This feels like a secret society and I love it
FINALLY, a narrative on a sector of the internet that is rarely, if ever, addressed in film. I suspect it’s because writers/directors of a younger voice raised in times of readily available technology have yet to be seen or heard in an industry still dominated by that older generation of writers/directors who refuse to embrace how casually technology is used by all of us today. Some defend it using the old “film is escapism” ploy, others recognize it’s because of…
Aside from how perfectly freaking realized Greta Gerwig’s vision is, it’s actually just incredible to see a movie with this much popularity stand for something more than distraction or be something more than a cash grab guised as a remake or fan flick.
Because 💖 Greta Gerwig 💖 we get so much more than immersive set design (amazing) and laughs (writing? cast? comedic timing? amazing), we get an entire observation of our world. And doing so through the interpretations of Barbie and Ken?! Loaded with significance and brilliance.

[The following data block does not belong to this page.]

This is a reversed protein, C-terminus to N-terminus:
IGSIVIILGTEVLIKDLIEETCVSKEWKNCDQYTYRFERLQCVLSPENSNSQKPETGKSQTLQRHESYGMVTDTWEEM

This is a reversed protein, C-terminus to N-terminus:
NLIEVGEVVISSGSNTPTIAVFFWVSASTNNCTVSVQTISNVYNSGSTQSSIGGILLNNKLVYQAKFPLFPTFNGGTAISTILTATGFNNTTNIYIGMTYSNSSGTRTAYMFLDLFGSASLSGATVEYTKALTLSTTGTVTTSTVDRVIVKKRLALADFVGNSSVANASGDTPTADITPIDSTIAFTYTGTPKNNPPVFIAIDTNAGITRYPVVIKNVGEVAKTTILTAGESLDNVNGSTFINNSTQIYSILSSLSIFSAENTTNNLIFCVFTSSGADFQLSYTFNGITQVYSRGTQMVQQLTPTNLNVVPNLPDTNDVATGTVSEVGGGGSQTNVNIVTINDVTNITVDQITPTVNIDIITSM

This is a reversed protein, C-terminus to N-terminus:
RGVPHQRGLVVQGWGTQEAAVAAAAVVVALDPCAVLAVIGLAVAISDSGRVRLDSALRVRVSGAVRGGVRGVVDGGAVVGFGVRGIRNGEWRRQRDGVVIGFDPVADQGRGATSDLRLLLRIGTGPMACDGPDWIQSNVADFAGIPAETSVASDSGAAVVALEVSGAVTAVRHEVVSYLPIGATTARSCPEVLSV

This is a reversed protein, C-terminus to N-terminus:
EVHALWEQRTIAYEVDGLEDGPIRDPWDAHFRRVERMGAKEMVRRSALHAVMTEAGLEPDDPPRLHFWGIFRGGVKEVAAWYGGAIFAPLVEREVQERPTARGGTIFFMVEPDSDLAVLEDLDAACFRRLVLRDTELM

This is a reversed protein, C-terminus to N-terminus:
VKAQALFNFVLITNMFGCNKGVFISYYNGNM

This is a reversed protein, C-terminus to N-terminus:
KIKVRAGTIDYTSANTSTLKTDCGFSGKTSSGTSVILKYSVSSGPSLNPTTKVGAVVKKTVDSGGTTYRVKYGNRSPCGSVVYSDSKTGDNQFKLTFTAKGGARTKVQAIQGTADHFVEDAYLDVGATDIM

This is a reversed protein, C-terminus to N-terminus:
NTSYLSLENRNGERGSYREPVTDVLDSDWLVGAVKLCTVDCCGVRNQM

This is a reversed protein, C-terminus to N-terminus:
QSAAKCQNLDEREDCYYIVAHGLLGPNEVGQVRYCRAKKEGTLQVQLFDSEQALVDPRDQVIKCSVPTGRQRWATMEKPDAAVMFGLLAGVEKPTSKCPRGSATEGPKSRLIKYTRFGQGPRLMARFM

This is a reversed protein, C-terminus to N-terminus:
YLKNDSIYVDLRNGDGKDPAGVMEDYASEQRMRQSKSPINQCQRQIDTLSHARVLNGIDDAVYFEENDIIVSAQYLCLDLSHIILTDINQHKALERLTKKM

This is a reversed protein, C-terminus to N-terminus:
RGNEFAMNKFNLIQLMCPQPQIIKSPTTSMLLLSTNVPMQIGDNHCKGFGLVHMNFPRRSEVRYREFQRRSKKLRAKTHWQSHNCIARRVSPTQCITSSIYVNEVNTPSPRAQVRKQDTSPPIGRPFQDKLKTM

Watching it is VERY fun and VERY freeing.
Following an alluring and methodical opening credits, we step into an impassioned- yet indecipherable- discussion to establish Lydia Tár’s genius. Genius noted. The tone is high-brow and I’m hopeful. Only by the second or third scene, we are confined by a language and conveyance so cramped, so unintelligible the film quickly lifts its vail; insipid.
Belittling and alienating his audience is a choice Todd Field had to have made early in the writing process. Lydia Tár is much less a…